> 1,000,000 rows per second is fairly high, some day, I expect to hit that.
> For now I would expect anywhere from 10,000 to 100,000 rows per second,
> which is about 1-10 hours for 500 million rows.
> My data flow will not stop, and I need fast access to it... primarily the
> newest data, but historical data has some importance as well. I am in the
> DDoS mitigation business though, so I take on large DDoS attacks
> successfully and log all the requests to analyze them, which is why this is
> so important. For the short term data, I need to be able to see what is
> going on right now on in any of the logs, then perhaps compare that to past
> requests around that time of year or something.
> Ideally using a single table for all information would obviously make it
> easy for coding purposes for me, but given the level of data, what would
> you recommend? 1 table per month with a 100 shard count? 1 table per year
> with 1000 a shard count, or perhaps just one table period with a 1000 shard
> count and use that until it fills up, which hopefully isn't for a really
> long time... long enough time that the number of shards can be changed or
> something?

We are planning to add split capabilities in a future release I'm hoping
for 0.3.0.  As for your setup, I realize that your system needs to be up
and online as much as possible but how you going to deal with planned
outages for upgrades/updates?  If you are looking for Blur to handle this
by itself I would recommend a 2 shard cluster setup and switch between
tables spread across the 2 shard clusters.  That way if you need to do
planned maintenance you can switch the feed to the table in the second
cluster.  Also with that much data if you don't need fast access all the
time (meaning you are not willing to wait a few minutes to bring up old
data) then yes I would time box your data into different tables.

>  If I am correct on all of this, what kind of effect does having a large
>>> shard count (1000+)? I notice that tables when creating them seem to take
>>> for ever in comparison to the file structure made. I've seen the create
>>> process take 10+ second, but in the background I look, and see the file
>>> structure created, check the disk space used while the create command is
>>> running, and there is no change. I've tried both in hdfs and localfs. I
>>> am
>>> doing all of this in a virtual set of sessions right now, so it may not
>>> be
>>> the best testing platform. I'm in the process of requisitioning the
>>> hardware though to start building the cluster at our data center. Before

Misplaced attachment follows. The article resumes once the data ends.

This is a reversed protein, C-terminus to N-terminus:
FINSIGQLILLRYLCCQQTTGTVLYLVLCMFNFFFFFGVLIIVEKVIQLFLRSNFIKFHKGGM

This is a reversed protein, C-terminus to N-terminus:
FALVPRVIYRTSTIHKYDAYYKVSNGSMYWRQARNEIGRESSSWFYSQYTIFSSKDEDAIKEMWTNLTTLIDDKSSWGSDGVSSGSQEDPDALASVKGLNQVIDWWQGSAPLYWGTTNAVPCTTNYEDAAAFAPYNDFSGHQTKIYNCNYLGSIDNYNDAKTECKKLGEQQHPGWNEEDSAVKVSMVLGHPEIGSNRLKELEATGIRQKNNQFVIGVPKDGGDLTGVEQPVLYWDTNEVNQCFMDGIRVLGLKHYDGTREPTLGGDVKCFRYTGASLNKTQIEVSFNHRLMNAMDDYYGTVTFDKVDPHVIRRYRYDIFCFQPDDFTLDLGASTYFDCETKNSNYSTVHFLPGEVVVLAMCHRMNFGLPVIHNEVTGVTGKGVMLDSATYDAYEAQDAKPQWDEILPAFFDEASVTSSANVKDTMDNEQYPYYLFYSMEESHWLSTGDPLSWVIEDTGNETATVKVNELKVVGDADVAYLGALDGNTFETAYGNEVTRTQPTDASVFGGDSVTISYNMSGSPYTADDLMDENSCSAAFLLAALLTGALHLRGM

>>> I
>>> start putting all of the money into it, I want to see what kind of
>>> limitations I may be up against if any.
>>>  The delay is likely because all 1000 of indexes are opened for writing
>> and
>> their nrt threads are started up and there is a lot of ZooKeeper logic to
>> get everything into a known state.  Also since creating a table is not
>> something I have optimized for speed, it's more of a get it right process
>> instead of get it done fast.
> So far, all the tables I have made have only a 10 shard count, so it
> shouldn't be that. Depending upon what you suggest above, I may need this
> process to be a bit more optimized. When dealing with big data that is
> constantly flowing at you, stopping for 10+ seconds to create an index can
> back up to millions of entries that need to be flushed that could cause all
> kinds of problems/delays. Especially if it takes about 10+ seconds for just
> a 10 shard count... would that mean it takes 1000+ seconds for a 1000 shard
> count? I haven't tried anything othat than 10 so far really.

On my cluster running 0.2.0 it takes a few seconds to bring a 500 shard
table online, but that's with about 64 servers.


>> Aaron
>>  It's been a long night for me so far, and still not over, I got meetings
>>> to go to soon. Hopefully I havent rabled on too much ;)
>>> I have been trying to keep close with the git code so that I can deal
>>> with
>>> the changes as they come, as well as help where I can, although I still
>>> got
>>> a lot of code reading left to do on the blur project.
>>> --
>>> Thanks,
>>> Colton McInroy
>>>   * Director of Security Engineering
>>> Phone
>>> (Toll Free)
>>> _US_    (888)-818-1344 Press 2
>>> _UK_    0-800-635-0551 Press 2
>>> My Extension    101
>>> 24/7 Support <>
>>> Email <>
>>> Website